Dr Julian Lewis: To ask the Secretary of State for Defence, what assessment he has made of the effect of standing down the Royal Naval Reservists (RNR) on the incomes of (a) part-time and (b) full-time RNR personnel; how many in each category have served on immigration-related duties in each of the last five years; what contingency plans exist to use RNR personnel for fishery-protection duties; what recent estimate he has made of the value to the (i) reputation and (ii) recruitment goals of the Royal Navy of the role of Royal Naval Reservists as ambassadors for the Royal Navy in wider society; and if he will make a statement. 
[Due for Answer on 15 December.]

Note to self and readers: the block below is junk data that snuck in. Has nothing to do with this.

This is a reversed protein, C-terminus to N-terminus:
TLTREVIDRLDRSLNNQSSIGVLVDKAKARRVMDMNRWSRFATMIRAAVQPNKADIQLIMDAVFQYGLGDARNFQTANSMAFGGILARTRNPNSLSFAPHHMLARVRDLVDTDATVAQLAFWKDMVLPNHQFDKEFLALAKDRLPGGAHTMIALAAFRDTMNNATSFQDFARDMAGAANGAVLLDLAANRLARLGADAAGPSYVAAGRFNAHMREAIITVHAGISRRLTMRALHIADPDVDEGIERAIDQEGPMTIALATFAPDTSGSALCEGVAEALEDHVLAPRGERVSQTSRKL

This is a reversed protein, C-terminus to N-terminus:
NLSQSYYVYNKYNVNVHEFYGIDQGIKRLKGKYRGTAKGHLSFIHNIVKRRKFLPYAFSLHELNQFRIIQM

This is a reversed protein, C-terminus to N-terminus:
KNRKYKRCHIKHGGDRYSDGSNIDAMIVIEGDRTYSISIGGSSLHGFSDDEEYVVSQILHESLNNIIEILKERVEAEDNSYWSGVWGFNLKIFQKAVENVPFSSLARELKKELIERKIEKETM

The Minister for the Armed Forces (James Heappey): The Maritime Reserve is an integral and highly valued part of the Royal Navy and the brief cessation of some activity will not diminish the relationship between Reservists and their local communities or affect Regular recruitment which is currently experiencing a surge of interest. There will be no effect on the income of those Royal Naval Reservists who currently have a full-time commitment. It is recognised that there may be some impact for those unable to complete their authorised training due to the current pause, but advice and support will be provided by their Reserve units. In each year since 2015, less than five Naval Reservists have been deployed to provide assistance to the UK Border Force, except for 2016-17 when 36 Reservists were deployed. A small number of Reservists are routinely employed in the Overseas Patrol Squadron which conducts fishery patrols alongside their other Defence tasks.